UPDATE 12.29.2009: Les explications sont aussi disponibles en français. Merci beaucoup a Marina Orry pour faire et oufrir cette traduction sur son blog!

EDIT: Visit TricotChico.blogspot.com for more knitting patterns by Homero Luna.

Monday, October 19, 2009

Props for Splendor & Updates

Hello to all of you out there in the blog-o-verse! The past few weeks have been serendipitous and exciting and BAM! Here I am to tell you about it!

Firstly, Splendor has gotten a couple of mentions in other blogs. Here we are featured with several other fun knits in Discovery Channel's Nerdabout NY blog. The post is about DIY Knitted Halloween costumes, so they shared our Swine Flu Masque and the Viking Toque I knitted for my friend Corey.

More recently, we got some English luv when Simply Knitting--a UK-based knitting magazine--shared a review of our blog. It's mildly amusing that they have Davitron and I both living in NYC, but I understand that it's not really clearly stated anywhere that this isn't the case. Just to clarify: Davitron lives in Portland, Oregon (a.k.a. 'PDX'), which is where all the knitting began. Well, not all the knitting, but the knitting related to Splendor, anyway.

Finally, we wanted to give you an update on Peppermint Patrick. We've been considering varied options for making this pattern available, and are pleased to announce it will be available as a kit soon! Stay tuned for more details on this, and other Splendor patterns slated for release soon.

Yay knitting!

Sunday, October 11, 2009

32,000 & Then Some

Some of my favorite crafty moments are when I get to use a technique in a way other than the way it's typically used. This one isn't really earth-shattering--it will, decidedly, not rock the knitting world--but it was enjoyable, shows the benefits of the techniques used, and it's probably not the way projects like these are typically executed.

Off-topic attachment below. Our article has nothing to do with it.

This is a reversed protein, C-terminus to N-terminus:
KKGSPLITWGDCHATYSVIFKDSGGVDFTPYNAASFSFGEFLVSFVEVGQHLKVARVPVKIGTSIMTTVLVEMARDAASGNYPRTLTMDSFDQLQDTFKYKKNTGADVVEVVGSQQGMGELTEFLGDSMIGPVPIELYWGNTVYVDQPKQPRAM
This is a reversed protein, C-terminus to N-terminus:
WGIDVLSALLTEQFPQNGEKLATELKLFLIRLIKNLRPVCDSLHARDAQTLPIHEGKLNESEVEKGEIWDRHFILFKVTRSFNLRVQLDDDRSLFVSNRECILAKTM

Pattern: Gryffindor House Scarf by Lauren Kent (also published in Charmed Knits, edited by Alison Hansel)
Yarn: Cascade 220 in Red (color #2413) and Gold (color #7827)
Needles: Addi Turbo Circulars in size US7

It's true, I already have such a scarf--it was my first "real" knitting project, and it does its duty by being easily recognisable as a Gryffindor House Scarf, but I just needed a new one. See, when I knit that first scarf, I wasn't used to wearing scarves, so I didn't yet realise what makes a good, wearable, comfortable scarf. My first one is a cotton/angora blend, chosen mostly because it was the only yarn the shop had that came in both the colors I needed. After wearing the cotton scarf for a couple of seasons, I've come to realise that cotton is heavy (relatively speaking) & not very warm (yay wool!), ergo I obviously needed the same scarf, but in a wooly variety!


I like the wide-striped version because I think of it as the 'original' version. Truly, it is; even before the movies, etc, this is the style used in the art for the books and other fan paraphernalia. Nerdy, I know, but what can you do? Knit a new wool scarf, that's what! Conveniently enough, I needed a project to work on while I watched Lost (which I had never watched before and decided to view from the very beginning this summer), and few things are more perfect for something like this than stockinette in the round. I mean, really, isn't that the definition of "mindless knitting"?

a close-up view of the Magick Cast-On edge

The 'unconventional parts of this project are really only the beginning and end. I used Judy's Magick Cast-On for the beginning, and then grafted the end closed. It might seem superfluous to make such an effort for the beginning and end of a scarf that will have tassels on it (yet to be added), but sometimes 'can' most definitely means 'should'! Besides that, it really was good practice for these techniques, and gives me an opportunity to show how great they are at doing what they are meant to do, which is to make a seam all but disappear. You can see in the pictures that my grafting technique (at the time) could use a wee bit of practice, but this will likely resolve itself with a nice, gentle wash anyway.